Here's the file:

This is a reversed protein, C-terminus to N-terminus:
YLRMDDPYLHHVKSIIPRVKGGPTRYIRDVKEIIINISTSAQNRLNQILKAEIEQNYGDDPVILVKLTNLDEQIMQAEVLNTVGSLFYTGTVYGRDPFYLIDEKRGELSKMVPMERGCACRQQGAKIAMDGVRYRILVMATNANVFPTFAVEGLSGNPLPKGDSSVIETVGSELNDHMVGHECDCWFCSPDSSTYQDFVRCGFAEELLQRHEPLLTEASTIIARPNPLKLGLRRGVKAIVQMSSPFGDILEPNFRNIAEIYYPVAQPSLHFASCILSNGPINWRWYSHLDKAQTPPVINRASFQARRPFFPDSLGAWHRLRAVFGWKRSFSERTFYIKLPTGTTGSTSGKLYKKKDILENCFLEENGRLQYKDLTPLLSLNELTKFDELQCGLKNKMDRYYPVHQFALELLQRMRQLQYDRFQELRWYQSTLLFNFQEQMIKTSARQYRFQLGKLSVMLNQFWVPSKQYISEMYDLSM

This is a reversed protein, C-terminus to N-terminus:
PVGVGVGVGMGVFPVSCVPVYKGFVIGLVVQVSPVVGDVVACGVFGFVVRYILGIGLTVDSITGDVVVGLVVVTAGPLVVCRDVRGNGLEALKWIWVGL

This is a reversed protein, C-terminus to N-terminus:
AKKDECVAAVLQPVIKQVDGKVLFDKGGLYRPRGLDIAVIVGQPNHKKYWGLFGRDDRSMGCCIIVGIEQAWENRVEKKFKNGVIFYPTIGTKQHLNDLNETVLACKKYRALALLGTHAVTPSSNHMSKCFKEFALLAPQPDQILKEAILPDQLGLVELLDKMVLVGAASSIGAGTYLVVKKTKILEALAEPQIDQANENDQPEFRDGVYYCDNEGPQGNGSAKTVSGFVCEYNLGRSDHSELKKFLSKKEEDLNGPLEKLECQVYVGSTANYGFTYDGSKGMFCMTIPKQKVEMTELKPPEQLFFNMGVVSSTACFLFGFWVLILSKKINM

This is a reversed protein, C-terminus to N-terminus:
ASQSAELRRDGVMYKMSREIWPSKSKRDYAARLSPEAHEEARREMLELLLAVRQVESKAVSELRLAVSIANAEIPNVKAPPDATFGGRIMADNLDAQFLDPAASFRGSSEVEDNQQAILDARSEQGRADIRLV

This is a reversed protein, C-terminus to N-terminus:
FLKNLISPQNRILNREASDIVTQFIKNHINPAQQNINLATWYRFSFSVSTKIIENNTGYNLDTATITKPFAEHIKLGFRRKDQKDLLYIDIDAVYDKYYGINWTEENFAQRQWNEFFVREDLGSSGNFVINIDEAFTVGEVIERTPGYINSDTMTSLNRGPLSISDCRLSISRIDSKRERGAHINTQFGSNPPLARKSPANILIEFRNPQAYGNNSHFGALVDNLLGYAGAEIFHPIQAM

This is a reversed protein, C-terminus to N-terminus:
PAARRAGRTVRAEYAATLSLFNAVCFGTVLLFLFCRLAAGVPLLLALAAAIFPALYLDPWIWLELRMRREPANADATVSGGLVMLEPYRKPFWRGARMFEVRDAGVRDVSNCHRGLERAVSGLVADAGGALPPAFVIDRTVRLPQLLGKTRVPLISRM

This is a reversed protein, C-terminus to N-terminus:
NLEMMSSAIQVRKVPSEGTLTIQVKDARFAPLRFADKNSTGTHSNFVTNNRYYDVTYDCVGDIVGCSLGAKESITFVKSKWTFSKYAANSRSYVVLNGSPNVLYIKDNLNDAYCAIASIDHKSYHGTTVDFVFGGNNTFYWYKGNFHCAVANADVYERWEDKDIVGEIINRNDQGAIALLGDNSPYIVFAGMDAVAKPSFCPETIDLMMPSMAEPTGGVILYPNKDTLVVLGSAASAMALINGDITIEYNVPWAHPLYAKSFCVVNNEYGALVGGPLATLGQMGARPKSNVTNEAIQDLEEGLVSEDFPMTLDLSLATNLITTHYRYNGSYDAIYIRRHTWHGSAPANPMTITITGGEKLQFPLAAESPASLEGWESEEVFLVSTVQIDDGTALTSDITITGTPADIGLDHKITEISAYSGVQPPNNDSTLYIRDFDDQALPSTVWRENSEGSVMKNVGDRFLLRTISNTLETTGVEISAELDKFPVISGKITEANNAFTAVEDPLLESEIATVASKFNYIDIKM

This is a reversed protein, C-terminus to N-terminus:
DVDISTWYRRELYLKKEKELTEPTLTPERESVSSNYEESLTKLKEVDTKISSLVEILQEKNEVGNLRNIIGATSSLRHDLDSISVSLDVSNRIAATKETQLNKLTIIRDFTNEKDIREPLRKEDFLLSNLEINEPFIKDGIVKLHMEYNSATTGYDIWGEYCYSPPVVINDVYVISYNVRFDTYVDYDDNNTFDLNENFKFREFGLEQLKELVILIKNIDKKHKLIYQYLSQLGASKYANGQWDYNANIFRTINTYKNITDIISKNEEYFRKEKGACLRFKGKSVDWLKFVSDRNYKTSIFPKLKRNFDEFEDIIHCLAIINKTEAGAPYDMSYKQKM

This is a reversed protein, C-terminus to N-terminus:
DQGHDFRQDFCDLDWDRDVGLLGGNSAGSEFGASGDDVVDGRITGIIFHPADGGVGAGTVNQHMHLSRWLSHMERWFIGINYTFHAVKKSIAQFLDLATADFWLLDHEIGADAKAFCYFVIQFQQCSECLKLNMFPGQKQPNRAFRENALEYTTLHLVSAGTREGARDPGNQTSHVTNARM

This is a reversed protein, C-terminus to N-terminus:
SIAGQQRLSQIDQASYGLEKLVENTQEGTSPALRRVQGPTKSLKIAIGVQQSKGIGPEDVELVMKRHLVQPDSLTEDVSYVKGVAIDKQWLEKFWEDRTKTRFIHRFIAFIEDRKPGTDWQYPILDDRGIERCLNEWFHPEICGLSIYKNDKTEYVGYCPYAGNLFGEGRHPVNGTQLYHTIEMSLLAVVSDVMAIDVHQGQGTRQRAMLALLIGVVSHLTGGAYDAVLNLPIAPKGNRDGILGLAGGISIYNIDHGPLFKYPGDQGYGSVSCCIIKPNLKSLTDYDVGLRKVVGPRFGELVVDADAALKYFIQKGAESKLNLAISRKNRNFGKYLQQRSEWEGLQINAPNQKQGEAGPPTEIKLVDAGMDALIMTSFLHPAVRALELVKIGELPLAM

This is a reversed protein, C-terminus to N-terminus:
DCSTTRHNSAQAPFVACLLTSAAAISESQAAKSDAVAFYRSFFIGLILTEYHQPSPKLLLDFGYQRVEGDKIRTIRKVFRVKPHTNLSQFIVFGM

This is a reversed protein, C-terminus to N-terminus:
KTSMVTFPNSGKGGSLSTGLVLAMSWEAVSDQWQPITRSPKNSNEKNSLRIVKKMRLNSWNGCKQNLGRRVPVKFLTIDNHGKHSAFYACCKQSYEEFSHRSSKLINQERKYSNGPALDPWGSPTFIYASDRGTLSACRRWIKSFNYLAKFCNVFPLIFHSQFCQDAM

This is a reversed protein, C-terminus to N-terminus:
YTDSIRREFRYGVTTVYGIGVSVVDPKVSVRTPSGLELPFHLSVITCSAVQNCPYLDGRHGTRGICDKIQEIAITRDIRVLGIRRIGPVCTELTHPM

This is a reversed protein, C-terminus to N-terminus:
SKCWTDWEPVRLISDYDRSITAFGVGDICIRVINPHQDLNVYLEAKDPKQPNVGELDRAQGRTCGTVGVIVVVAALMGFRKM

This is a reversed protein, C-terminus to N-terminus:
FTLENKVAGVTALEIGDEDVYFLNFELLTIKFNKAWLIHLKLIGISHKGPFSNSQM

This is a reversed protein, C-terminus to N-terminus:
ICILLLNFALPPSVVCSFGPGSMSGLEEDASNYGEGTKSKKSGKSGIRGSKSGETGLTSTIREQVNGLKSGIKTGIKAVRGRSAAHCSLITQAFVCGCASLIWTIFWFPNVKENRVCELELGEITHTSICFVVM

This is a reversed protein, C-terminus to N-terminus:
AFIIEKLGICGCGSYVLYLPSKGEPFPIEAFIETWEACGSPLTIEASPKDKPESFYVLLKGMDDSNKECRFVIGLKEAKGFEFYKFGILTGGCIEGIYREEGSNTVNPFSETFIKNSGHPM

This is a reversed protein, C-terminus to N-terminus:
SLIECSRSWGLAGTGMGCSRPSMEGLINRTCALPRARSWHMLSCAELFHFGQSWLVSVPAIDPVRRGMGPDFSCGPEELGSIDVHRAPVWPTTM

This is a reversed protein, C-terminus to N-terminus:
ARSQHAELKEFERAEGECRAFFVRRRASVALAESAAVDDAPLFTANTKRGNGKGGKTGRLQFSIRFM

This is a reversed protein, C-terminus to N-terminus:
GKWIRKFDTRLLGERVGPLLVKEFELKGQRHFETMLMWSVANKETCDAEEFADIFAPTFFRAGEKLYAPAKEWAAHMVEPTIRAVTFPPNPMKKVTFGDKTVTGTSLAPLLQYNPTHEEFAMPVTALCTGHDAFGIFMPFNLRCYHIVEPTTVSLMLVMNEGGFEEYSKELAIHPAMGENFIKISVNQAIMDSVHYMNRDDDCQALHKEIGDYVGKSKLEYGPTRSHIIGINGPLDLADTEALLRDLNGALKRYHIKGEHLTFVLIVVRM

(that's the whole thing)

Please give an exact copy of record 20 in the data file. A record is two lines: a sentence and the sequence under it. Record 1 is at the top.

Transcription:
This is a reversed protein, C-terminus to N-terminus:
GKWIRKFDTRLLGERVGPLLVKEFELKGQRHFETMLMWSVANKETCDAEEFADIFAPTFFRAGEKLYAPAKEWAAHMVEPTIRAVTFPPNPMKKVTFGDKTVTGTSLAPLLQYNPTHEEFAMPVTALCTGHDAFGIFMPFNLRCYHIVEPTTVSLMLVMNEGGFEEYSKELAIHPAMGENFIKISVNQAIMDSVHYMNRDDDCQALHKEIGDYVGKSKLEYGPTRSHIIGINGPLDLADTEALLRDLNGALKRYHIKGEHLTFVLIVVRM